I met a businessman for whom everything is going very well—or, better stated, almost everything. He has a good job, lots of money, a family, he’s able to travel, etc. He has a very comfortable life. We had just met and while we were eating a meal he began to tell me about his accomplishments and success. In a moment of silence in the conversation, he asked me what I did. I told him I was a pastor. He looked at me for a moment and then he said, “Pastor, I want to share something with you.”
From that moment on he began to talk about a particular sin in his life, and the time that he then talked about his sin was even greater than the amount of time he talked about his success in life. He wanted to leave this sin behind because some psychologists had told him that it was a sickness and that it was not going to get better. “Pastor,” he said, “if this is a sickness, how can I be healed from it?” It was clear that he was afraid that this was something that he could never be freed from and that was going to have irreversible effects.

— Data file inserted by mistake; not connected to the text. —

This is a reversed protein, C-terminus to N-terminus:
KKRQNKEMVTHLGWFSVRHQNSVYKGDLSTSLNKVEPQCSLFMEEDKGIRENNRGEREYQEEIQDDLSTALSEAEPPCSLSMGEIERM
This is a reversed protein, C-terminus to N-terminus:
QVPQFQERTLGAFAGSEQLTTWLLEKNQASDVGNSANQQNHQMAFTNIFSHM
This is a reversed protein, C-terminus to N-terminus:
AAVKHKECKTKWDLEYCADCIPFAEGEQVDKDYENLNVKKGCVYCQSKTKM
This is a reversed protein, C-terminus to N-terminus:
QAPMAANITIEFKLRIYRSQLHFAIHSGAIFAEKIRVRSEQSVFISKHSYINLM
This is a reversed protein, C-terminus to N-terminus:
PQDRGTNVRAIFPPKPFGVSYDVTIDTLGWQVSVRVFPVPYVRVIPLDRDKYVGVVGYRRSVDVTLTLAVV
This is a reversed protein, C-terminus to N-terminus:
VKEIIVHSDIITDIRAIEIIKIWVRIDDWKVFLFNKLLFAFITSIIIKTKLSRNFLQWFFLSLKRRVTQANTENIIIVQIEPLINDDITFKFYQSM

I responded, “What you have is not a sickness that can’t be cured.” As you might imagine, I began to talk to him about the problem of his sinful heart. I showed him from the Scriptures that this is more than just a psychological sickness, it is sin and will only get worse and worse. His fear should not merely be the temporary effects the sin may have, but rather the eternal condemnation that will result at the hands of a holy God. I read to him from Exodus 20, Romans 1:18-27, and Galatians 5.
At this point, he had set down his fork and was no longer eating. He realized the importance of what he was hearing. I explained the gospel to him, the need to repent and believe in Christ and to live in obedience to the gospel. Although he did not make a profession of faith in the moment, he assured me that he had never heard anything like that before about the moral law of God, the holiness of God, and the gospel. May God work in his life.